Background: The present study aims to assess the incidence and mortality rates of gynecological cancers and their changes from 1990 to 2016 at national and subnational levels in Iran.
Methods: Annual estimates of incidence and mortality for gynecological cancers from 1990 to 2016 at national and subnational levels were generated as part of a larger project entitled National and Subnational Burden of Diseases, Injuries, and Risk Factors (NASBOD). After the precise processing of data extracted from the Iran Cancer Registry, annual age-standardized incidence and mortality rates were calculated for each cancer, province, year and age group during the period of the study.
Results: In 2016, gynecological cancers constituted 8.0% of new cancer cases among women of all ages compared to 3.7% of new cases of cancer among women in 1990. The incidence rate of gynecological cancers has increased from 2.5 (0.9-5.6) per 100000 women in 1990 to 12.3 (9.3–15.7) per 100000 women in 2016, and the most common gynecological cancer has changed from cervical cancer in 1990 to corpus uteri cancer in 2016. Age-standardized incidence rates of ovarian, corpus uteri and vulvovaginal cancers increased from 1.3 (0.5–2.4), 1.7 (0.6–3.0), and 0.3 (0.0–0.7) in 1990 to 4.4 (3.6–5.2), 9.9 (6.8–13.4), and 0.6 (0.2–1.0) in 2016, respectively, showing a 3.3, 5.8 and 1.7-fold increase during this period. Age-standardized incidence rate of cervical cancer was 2.4 (1.7–3.3) cases per 100000 women in 2016 and did not differ significantly from the beginning of the study. An overall reduction was seen in national mortality to incidence ratios (MIR) from 2000 to 2015.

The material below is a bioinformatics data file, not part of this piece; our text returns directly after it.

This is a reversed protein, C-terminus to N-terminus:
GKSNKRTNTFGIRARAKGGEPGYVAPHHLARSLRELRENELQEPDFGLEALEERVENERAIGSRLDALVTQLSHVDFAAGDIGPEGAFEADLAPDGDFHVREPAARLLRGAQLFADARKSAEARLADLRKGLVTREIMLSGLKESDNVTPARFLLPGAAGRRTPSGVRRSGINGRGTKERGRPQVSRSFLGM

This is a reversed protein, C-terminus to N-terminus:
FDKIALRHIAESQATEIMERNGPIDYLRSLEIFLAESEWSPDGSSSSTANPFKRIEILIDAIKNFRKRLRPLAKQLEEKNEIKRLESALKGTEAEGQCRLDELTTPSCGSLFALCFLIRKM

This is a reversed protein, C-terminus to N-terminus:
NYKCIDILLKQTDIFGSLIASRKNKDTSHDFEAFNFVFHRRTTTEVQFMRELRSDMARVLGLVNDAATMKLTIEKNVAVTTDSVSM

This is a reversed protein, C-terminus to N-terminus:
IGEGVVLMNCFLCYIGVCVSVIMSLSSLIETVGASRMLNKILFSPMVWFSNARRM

Conclusion: The incidence rates of all gynecological cancers in different provinces have shown a converging trend that could indicate that attempts toward health equality have been effective. The declining trend of MIR could be interpreted as advancements in detection of cancer in its early stages and also improvements in treatments, in turn reflecting improvements in access to and quality of care.